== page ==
Sun president Ed Zander gave an “impassioned pitch” for his company’s “100% Pure Java” initiative yesterday during his keynote at the Internet Expo conference in San Jose, California. Recalling the splintering of UNIX, he encouraged attendies to stick with the “write once, run anywhere” platform indepence of Java.
Zander attacked Microsoft and its ActiveX technology specifically, and rebuked information on Microsoft’s new ActiveX security Web site:
“Microsoft said the problem is with applets. That’s not right. It’s ActiveX,” Zander said. “Demand portability and ubiquity from your vendor. It’s up to you to make sure that extensions made to Java don’t violate APIs.”
Microsoft, of course, has their own take on the story and they’re not too happy with the perception that they are “ruining” Java.
In related news, Microsoft claimed today that Java applets written with the new Java SDK (version 1.1, just released this week) will not run on Internet Explorer. They charge that JavaSoft specifically built Microsoft incompatibility into the product.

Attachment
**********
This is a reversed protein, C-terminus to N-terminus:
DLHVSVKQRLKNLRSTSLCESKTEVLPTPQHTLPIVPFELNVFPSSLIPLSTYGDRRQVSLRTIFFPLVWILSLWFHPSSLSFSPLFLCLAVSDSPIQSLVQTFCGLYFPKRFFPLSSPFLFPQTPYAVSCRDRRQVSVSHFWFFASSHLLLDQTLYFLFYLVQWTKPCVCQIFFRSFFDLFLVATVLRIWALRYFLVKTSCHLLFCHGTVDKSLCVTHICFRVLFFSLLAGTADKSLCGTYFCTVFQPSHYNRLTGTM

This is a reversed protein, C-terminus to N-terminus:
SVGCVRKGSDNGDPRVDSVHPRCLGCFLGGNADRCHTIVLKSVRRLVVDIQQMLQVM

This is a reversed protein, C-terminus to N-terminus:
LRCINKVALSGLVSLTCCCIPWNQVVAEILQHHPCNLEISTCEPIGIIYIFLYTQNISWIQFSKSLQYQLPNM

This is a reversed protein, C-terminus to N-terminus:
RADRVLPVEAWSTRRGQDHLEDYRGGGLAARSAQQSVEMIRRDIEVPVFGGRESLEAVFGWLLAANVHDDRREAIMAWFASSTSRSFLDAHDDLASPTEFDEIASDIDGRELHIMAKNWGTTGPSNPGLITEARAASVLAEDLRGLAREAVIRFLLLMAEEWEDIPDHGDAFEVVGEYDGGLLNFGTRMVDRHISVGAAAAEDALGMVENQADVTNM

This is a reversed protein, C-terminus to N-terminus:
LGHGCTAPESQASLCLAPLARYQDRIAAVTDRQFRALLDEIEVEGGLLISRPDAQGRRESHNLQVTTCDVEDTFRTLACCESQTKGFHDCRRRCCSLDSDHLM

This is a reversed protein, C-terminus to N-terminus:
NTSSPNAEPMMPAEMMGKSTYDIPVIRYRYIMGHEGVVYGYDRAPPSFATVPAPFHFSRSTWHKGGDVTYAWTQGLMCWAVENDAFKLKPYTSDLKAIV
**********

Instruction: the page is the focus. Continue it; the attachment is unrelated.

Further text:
“They are violating a very specific contractual obligation,” said Charles Fitzgerald, a spokesman for the Microsoft Java team. “I would not rule out legal action.”
JavaSoft claims that proprietary Microsoft code is causing the incompatibility:
“What they are saying is extremely untrue,” said Lisa Poulson, spokeswoman for JavaSoft. “They are just making this up.